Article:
The K model includes open systems problems, constant change and evolution (patches & new versions overnight), player directed content (new games, new players, new worlds, new rules), emergent experience (unpredictable), unplanned interactions, cultural conflict (Grand Theft Auto), and involving external worlds (GPS)

Games are an essential misfit with existing library structures and processes. We like stability of content, structure, format, meaning; control (assured of quality and authority); and endurance.

The final model Les talked about was the Information Space Model (I Model), that of libraries as extended placeness (virtual spaces) with multimodal interacting webs of services, immersive, persistent spaces, social spaces, and collections – sounds like 3rd place. They use game models as metaphors, incorporate game technology, in-game models, use info dashboards, and conduct faculty meetings in-game.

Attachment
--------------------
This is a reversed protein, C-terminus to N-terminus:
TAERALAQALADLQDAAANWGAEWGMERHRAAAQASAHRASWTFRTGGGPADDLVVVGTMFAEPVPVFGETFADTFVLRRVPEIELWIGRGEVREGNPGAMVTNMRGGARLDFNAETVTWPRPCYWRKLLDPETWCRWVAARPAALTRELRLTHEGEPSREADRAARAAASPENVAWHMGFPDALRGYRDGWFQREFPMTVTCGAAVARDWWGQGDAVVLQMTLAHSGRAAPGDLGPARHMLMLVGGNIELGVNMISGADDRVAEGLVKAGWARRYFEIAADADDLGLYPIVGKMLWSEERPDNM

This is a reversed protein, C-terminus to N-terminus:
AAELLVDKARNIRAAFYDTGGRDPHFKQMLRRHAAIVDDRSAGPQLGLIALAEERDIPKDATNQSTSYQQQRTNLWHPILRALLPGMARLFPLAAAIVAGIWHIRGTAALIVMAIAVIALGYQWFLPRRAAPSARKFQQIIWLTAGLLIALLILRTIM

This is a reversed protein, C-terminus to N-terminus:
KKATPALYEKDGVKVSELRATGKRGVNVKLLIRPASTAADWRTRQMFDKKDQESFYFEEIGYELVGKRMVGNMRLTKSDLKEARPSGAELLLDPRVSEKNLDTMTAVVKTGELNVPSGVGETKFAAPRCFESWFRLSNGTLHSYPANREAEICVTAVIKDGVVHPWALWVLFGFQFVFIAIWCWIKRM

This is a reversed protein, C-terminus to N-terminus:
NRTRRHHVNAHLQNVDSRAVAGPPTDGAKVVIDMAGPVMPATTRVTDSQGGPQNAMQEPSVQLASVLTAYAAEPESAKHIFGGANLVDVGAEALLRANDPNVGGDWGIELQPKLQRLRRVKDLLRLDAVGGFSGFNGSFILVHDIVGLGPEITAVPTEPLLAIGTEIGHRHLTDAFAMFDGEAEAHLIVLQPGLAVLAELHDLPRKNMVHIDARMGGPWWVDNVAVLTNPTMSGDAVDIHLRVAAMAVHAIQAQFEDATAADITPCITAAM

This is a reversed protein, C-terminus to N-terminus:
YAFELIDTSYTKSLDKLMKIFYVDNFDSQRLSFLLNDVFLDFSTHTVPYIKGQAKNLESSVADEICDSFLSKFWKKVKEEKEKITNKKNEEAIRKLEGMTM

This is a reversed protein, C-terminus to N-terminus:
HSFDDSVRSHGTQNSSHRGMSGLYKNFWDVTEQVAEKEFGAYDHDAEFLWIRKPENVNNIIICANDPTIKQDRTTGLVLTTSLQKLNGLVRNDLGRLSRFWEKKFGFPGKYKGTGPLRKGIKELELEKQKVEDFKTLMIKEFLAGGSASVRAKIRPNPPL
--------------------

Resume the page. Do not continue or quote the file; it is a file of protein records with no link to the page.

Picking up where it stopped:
One example in a game of an information space model is Apolyton University and Library in Civilization – an in-game university for the purpose of learning how to play the game.

He showed a clip from a film with Allen Cray, about CAVE, an electronic megabook c. 1997 where the player “walks” into book to interact with immersive built in kiosks for more info, and a mobile information service instructs player on where to go. These CAVES are virtual place extensions, immersion experiences, and could be new venues for services. Someone asked about the expense of creating games: it is prohibitive, but there are about 400 CAVES (rear projection immersive games) in the world, and the resources can be shared. Les encouraged libraries to exploit communities of game modders to create the things we want to create. Maybe even have a mod fest that will help to locating the cheap – proliferate the idea of games.

Interestingly enough, peer to peer exchange among equals is equivalent of World Bank’s findings of 2-5% entrepreneurship – many more people downloading files than putting them up